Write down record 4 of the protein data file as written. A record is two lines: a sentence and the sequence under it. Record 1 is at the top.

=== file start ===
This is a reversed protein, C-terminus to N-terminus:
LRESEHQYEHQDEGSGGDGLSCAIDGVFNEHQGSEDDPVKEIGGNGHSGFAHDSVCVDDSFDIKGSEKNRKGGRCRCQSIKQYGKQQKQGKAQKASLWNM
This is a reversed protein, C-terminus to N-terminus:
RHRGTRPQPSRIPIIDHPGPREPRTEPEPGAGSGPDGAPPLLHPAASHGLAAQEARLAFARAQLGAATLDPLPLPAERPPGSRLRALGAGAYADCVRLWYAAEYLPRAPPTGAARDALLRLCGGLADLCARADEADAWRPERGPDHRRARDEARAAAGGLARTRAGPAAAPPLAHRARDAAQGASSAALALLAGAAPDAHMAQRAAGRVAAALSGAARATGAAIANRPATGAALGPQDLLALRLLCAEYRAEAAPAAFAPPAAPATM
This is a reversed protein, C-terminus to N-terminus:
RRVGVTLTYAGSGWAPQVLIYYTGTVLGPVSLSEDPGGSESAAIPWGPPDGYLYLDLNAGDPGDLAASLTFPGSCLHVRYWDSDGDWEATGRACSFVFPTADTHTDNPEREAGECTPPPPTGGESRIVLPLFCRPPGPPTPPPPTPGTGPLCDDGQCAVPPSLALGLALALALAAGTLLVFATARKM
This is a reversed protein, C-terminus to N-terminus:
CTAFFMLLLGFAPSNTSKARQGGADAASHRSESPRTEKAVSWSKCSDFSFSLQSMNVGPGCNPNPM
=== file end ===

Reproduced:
This is a reversed protein, C-terminus to N-terminus:
CTAFFMLLLGFAPSNTSKARQGGADAASHRSESPRTEKAVSWSKCSDFSFSLQSMNVGPGCNPNPM